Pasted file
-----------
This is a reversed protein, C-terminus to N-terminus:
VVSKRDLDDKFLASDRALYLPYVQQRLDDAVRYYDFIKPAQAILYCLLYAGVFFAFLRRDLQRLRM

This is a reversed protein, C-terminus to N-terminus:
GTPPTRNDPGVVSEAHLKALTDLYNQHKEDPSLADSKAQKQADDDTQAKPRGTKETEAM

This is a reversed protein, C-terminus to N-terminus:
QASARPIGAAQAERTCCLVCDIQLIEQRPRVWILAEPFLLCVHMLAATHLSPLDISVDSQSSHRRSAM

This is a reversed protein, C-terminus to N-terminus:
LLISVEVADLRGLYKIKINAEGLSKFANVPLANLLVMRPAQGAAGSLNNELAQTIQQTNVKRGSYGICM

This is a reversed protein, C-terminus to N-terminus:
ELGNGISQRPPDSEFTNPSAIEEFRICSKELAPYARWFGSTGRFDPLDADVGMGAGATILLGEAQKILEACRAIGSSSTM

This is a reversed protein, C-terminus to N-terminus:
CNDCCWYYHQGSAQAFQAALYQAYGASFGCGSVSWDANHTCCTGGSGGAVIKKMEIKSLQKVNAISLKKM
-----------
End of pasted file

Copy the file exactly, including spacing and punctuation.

This is a reversed protein, C-terminus to N-terminus:
VVSKRDLDDKFLASDRALYLPYVQQRLDDAVRYYDFIKPAQAILYCLLYAGVFFAFLRRDLQRLRM

This is a reversed protein, C-terminus to N-terminus:
GTPPTRNDPGVVSEAHLKALTDLYNQHKEDPSLADSKAQKQADDDTQAKPRGTKETEAM

This is a reversed protein, C-terminus to N-terminus:
QASARPIGAAQAERTCCLVCDIQLIEQRPRVWILAEPFLLCVHMLAATHLSPLDISVDSQSSHRRSAM

This is a reversed protein, C-terminus to N-terminus:
LLISVEVADLRGLYKIKINAEGLSKFANVPLANLLVMRPAQGAAGSLNNELAQTIQQTNVKRGSYGICM

This is a reversed protein, C-terminus to N-terminus:
ELGNGISQRPPDSEFTNPSAIEEFRICSKELAPYARWFGSTGRFDPLDADVGMGAGATILLGEAQKILEACRAIGSSSTM

This is a reversed protein, C-terminus to N-terminus:
CNDCCWYYHQGSAQAFQAALYQAYGASFGCGSVSWDANHTCCTGGSGGAVIKKMEIKSLQKVNAISLKKM